If you're injured on the job: Oilfield workers especially vulnerable
Oil industry jobs are among the most dangerous in the country, and, with the current increase in oilfield and construction work created by the Eagle Ford Shale in South Texas, injuries and personal injury claims are on the rise.
The most effective way to file and pursue a claim is to seek expert advice and help. Many of the personal injury lawyers in the Corpus Christi area have years of experience successfully litigating oilfield injury claims. Most also offer free consultations, so, with just a little research, you can easily find the right fit for you and your claim.
Attorneys advise that when an injury occurs, it is crucial to determine the cause, preserve evidence, and document the facts as quickly as possible. Also, oil industry workers should understand their rights on the job, especially their rights for compensation and medical care when injured. Not obtaining an attorney right away could cost you thousands of dollars in disability pay and medical coverage.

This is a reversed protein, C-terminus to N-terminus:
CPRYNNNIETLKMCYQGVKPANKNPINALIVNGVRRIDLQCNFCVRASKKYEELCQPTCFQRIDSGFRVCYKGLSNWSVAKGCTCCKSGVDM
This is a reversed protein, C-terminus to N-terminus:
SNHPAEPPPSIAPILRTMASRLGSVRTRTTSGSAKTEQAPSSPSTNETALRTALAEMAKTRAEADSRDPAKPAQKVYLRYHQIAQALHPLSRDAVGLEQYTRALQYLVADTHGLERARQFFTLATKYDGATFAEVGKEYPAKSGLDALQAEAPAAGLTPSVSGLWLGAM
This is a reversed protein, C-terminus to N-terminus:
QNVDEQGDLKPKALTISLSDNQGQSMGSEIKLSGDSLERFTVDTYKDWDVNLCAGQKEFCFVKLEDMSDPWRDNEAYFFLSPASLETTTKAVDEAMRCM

In 2012, 65 oil and gas workers were killed on the job — a 50 percent increase from 2011. From 2008 to 2013, at least 18,000 suffered injuries, including amputations, broken bones, burns and cuts. While workplace deaths declined in other industries in Texas, they increased dramatically in the oil fields. Of the fatalities in the United States, 40 percent occurred in the Texas oil fields.
Causes that merit an injury claim include:
• corporate failure to exercise reasonable care
• defective machinery
• drug or alcohol abuse
• improper equipment maintenance
• inadequate supervision
• insufficient employee training
• negligent operation
Injuries come from:
• refinery fires and explosions
• drilling rig failures and collapses
• valve failures
• equipment failures
• violations of safety policies and procedures
• pipeline explosions
Statistically, most injuries are caused by equipment. The following numbers were compiled by the Bureau of Labor Statistics:
• 24 percent struck by equipment
• 19 percent overexertion
• 15 percent fall from elevation
• 13 percent fall on same level
• 8 percent caught in equipment
• 21 percent other
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